Intensity of auditory signals are measured in ______.  They are coded by ________.

  • decibels
  • frequency of APs


Auditory nerve pathways

    • sensory info is duplicated
    • sent to both sides of the brainstem upon entering
  • Inferior colliculus
  • Medial geniculate body of thalamus
  • Auditory cortex in temporal lobe


The organs that sense static equilibrium are

  • Otolithiic organs in the vestibule
    • Utricle
    • Saccule


The Utricle senses

  • Linear acceleration in the horizontal plane


The Saccule senses

  • Linear acceleration in the verticle plane


The receptors in the utricle and saccule are ________.  

They consist of _______ and _________.embedded in the overlying membrane.

  • macula
  • stereocilia
  • kinoclium


With linear movement head movement, ______ and membrane move.

This causes the ______ to bend 

  • otoliths
  • kinocilia


When stereocilia bend toward the kinocilium, ________ occurs.



When steriocilia bend away from kinocilium, ________ occurs



When you accelerate (spin) towards the left the fluid moves _______.

Depolarization occurs in the ____________.

Hyperpolarization occurs in the ___________.

While spinning, nystagmus has a horizontal fast component to the ______ and a slow component to the ______.

  • fluid moves to the right
  • Depolarization occurs in the left lateral canal
  • Hyperpolarization occurs in the right lateral canal
  • Left toward the direction of spin
  • Right opposite of the direction of spin
  • **IF the direction of spin were oppoite, the above directions would as well.


While spinning, nystagmus has a horizontal fast component to the ______ and a slow component to the ______.

  • direction of spin
  • opposite of spin


After stopping spinning, nystagmus has a horizontal fast component to the ______ and a slow component to the ______.

  • opposite direction of spin
  • toward the direction of spin


The vestibular apparatus includes

  • The semicircular canals
  • the vestibule
    • utricle
    • saccule


The Equilibrium pathway to the brain

  • Hair cells in the vestibular apparatus activate the vestibular nerve
  • impulses travel to either
    • cerebellum, then/or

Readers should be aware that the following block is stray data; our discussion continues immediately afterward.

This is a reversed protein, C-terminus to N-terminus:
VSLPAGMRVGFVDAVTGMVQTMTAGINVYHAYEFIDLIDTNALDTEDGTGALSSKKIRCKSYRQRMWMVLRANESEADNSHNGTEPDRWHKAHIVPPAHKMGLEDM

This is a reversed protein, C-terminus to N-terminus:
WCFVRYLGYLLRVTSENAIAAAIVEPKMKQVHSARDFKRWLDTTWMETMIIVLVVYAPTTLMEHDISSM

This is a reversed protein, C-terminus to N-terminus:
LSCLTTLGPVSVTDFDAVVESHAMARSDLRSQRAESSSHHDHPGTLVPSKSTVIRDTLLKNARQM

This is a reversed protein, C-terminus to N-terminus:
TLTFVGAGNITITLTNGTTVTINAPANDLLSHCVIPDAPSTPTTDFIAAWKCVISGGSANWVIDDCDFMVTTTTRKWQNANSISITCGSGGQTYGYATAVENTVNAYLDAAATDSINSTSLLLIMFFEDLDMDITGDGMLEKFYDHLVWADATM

• vestibular nuclei (in brain stem)
  • There, the info is integrated and sent to 
    • CN III
    • CN IV
    • CN VI
    • CN XI


Dynamic Equilibrium is detected by the

  • semicircular canals
  • they detect angular acceleration in three planes


The ciliary muscle is controlled by the CN ____



The point of maximal visual acuity is the _________

fovea centralis


The blind spot in the eye is the 

optic disc


Explain dynamic equilibrium

  1. Receptor: Cristae ampullaris
    1. found in semicircular canals


What forms the floow of the scala media (cochlear duct); part of the organ of Corti?

The basilar membrane


Hair cells near the _____ are maximally stimulated by 20,000 Hz sound

Hair cells near the base of the cochlea


Hair cells near the  _____ of the cochlea are maximally stimulated by 4,000 Hz sound

Hair cells near the apex of the cochlea


Within the cochlea, the structure has within it embedded hairs

Tectorial membrane


This membrane forms the roof of the scala media (cochlear duct)

Vestibular media


So that the tympanic membrane can vibrate normally, the ________ allows air pressure to become equal on either side.

eustachian tube


The primary function of the stapes is to

to transmit vibratory motion of the eardrum to the oval window.


Interpreting sound intensity (loudness) involves the 

organ of Corti


Multple choice...The organ of Corti is 

  • A. located in the scala media
  • B. responsible for hearing 
  • C. responsible for equilibrium
  • D. located in the scala tympani
  • E.  two of the proceeding


  • E. two of the proceeding
    • A. located in the scala media
    • B. responsible for hearing


In which component of the cochlea do sounds cause waves at a specific location (having the peak amplitude of a specific tone/frequency) 

The basilar membrane


Nerves that contain parasympathetic fibers

  • Brain stem
    • CN III - occulomotor
    • CN VII - facial
    • CN IX - glossophryngeal
    • CN X - vagus
  • SC
    • S2-S4


Nerves that contain preganglionic sympathetic fibers

  • T1-L2